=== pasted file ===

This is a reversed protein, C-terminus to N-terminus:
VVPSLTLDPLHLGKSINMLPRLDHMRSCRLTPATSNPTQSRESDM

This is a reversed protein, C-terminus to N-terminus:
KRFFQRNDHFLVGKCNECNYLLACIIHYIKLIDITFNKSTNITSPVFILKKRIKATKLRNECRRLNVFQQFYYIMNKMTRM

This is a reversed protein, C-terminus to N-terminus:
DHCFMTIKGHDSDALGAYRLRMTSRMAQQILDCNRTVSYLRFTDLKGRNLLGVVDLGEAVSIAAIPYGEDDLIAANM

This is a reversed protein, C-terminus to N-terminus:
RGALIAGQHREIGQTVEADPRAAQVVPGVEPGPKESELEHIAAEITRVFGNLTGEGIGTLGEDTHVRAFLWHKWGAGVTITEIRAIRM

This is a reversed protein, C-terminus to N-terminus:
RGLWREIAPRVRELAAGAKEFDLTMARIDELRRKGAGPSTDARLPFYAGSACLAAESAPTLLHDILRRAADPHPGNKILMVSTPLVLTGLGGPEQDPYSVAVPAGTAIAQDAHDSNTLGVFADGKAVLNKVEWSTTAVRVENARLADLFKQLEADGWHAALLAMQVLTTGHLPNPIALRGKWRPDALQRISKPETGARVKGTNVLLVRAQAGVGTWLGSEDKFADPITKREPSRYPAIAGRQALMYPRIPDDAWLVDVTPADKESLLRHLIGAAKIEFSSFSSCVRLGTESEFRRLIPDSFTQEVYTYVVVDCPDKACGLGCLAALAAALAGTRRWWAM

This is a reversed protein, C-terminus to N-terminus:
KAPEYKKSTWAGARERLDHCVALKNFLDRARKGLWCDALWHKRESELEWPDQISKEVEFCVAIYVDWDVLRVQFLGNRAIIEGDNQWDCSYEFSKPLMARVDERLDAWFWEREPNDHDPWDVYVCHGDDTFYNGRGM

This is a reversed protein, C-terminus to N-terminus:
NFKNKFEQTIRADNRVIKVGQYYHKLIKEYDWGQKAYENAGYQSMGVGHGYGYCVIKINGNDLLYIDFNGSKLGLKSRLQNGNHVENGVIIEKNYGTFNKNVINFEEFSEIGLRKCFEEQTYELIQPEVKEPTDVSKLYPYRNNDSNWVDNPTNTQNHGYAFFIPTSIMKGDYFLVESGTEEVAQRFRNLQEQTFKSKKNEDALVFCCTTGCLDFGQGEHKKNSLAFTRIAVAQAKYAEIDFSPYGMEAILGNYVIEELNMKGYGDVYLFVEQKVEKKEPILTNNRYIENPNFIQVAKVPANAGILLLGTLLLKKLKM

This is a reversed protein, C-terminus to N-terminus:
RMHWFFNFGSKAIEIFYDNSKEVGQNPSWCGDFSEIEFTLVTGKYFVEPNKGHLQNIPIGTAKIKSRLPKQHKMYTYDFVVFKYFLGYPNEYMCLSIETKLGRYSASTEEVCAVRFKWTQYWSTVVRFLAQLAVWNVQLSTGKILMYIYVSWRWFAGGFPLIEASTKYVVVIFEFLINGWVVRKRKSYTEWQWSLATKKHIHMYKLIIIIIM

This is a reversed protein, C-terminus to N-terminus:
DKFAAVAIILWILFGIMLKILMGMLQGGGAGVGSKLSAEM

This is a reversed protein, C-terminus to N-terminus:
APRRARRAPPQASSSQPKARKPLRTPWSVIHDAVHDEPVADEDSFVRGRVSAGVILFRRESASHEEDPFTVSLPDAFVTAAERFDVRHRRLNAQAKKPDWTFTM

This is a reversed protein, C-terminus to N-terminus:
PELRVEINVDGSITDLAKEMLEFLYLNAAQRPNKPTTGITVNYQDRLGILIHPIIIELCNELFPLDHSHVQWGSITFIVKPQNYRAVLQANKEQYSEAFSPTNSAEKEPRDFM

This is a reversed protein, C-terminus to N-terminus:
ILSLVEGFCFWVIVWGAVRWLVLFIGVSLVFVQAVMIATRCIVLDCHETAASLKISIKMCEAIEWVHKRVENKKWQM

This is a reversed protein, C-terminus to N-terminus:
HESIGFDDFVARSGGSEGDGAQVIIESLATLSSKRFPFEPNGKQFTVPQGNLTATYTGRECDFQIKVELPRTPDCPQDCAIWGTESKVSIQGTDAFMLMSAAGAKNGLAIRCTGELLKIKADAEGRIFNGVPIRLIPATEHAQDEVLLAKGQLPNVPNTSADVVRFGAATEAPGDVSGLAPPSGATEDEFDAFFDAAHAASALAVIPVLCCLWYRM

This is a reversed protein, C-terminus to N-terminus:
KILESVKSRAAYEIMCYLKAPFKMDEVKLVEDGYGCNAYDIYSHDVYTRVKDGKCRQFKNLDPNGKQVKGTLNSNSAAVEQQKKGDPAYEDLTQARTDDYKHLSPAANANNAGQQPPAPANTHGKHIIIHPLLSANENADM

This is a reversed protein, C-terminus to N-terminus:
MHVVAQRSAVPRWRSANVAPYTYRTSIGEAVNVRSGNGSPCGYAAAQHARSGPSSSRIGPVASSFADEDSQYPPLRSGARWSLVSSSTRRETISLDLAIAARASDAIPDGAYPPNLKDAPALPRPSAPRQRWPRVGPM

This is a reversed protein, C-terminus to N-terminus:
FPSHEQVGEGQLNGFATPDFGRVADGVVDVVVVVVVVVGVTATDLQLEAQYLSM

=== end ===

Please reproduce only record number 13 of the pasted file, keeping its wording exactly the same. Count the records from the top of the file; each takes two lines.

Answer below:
This is a reversed protein, C-terminus to N-terminus:
HESIGFDDFVARSGGSEGDGAQVIIESLATLSSKRFPFEPNGKQFTVPQGNLTATYTGRECDFQIKVELPRTPDCPQDCAIWGTESKVSIQGTDAFMLMSAAGAKNGLAIRCTGELLKIKADAEGRIFNGVPIRLIPATEHAQDEVLLAKGQLPNVPNTSADVVRFGAATEAPGDVSGLAPPSGATEDEFDAFFDAAHAASALAVIPVLCCLWYRM